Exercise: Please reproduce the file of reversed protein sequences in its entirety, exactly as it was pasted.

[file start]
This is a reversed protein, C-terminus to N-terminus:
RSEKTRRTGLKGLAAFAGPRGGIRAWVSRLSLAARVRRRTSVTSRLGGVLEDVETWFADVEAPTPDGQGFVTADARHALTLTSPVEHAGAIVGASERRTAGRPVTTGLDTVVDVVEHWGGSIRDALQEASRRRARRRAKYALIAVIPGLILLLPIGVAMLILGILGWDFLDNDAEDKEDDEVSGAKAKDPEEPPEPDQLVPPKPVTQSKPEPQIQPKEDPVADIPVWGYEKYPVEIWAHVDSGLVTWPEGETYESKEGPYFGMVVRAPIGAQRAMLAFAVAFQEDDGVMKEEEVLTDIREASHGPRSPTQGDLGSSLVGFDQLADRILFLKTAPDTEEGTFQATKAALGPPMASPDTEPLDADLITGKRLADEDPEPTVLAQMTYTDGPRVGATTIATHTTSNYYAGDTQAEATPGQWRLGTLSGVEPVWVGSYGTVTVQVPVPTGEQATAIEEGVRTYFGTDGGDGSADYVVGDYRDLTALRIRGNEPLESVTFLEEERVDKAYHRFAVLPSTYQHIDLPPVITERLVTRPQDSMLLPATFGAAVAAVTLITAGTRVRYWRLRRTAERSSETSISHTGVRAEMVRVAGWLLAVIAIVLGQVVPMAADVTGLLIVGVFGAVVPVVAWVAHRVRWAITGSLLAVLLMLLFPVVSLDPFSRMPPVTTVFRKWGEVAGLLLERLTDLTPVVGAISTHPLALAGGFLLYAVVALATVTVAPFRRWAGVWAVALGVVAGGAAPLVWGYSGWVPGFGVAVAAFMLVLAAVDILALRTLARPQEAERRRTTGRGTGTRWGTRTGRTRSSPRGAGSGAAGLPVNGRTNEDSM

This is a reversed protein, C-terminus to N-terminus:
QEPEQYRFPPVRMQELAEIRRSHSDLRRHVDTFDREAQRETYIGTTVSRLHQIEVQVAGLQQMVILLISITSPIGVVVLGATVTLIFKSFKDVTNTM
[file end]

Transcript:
This is a reversed protein, C-terminus to N-terminus:
RSEKTRRTGLKGLAAFAGPRGGIRAWVSRLSLAARVRRRTSVTSRLGGVLEDVETWFADVEAPTPDGQGFVTADARHALTLTSPVEHAGAIVGASERRTAGRPVTTGLDTVVDVVEHWGGSIRDALQEASRRRARRRAKYALIAVIPGLILLLPIGVAMLILGILGWDFLDNDAEDKEDDEVSGAKAKDPEEPPEPDQLVPPKPVTQSKPEPQIQPKEDPVADIPVWGYEKYPVEIWAHVDSGLVTWPEGETYESKEGPYFGMVVRAPIGAQRAMLAFAVAFQEDDGVMKEEEVLTDIREASHGPRSPTQGDLGSSLVGFDQLADRILFLKTAPDTEEGTFQATKAALGPPMASPDTEPLDADLITGKRLADEDPEPTVLAQMTYTDGPRVGATTIATHTTSNYYAGDTQAEATPGQWRLGTLSGVEPVWVGSYGTVTVQVPVPTGEQATAIEEGVRTYFGTDGGDGSADYVVGDYRDLTALRIRGNEPLESVTFLEEERVDKAYHRFAVLPSTYQHIDLPPVITERLVTRPQDSMLLPATFGAAVAAVTLITAGTRVRYWRLRRTAERSSETSISHTGVRAEMVRVAGWLLAVIAIVLGQVVPMAADVTGLLIVGVFGAVVPVVAWVAHRVRWAITGSLLAVLLMLLFPVVSLDPFSRMPPVTTVFRKWGEVAGLLLERLTDLTPVVGAISTHPLALAGGFLLYAVVALATVTVAPFRRWAGVWAVALGVVAGGAAPLVWGYSGWVPGFGVAVAAFMLVLAAVDILALRTLARPQEAERRRTTGRGTGTRWGTRTGRTRSSPRGAGSGAAGLPVNGRTNEDSM

This is a reversed protein, C-terminus to N-terminus:
QEPEQYRFPPVRMQELAEIRRSHSDLRRHVDTFDREAQRETYIGTTVSRLHQIEVQVAGLQQMVILLISITSPIGVVVLGATVTLIFKSFKDVTNTM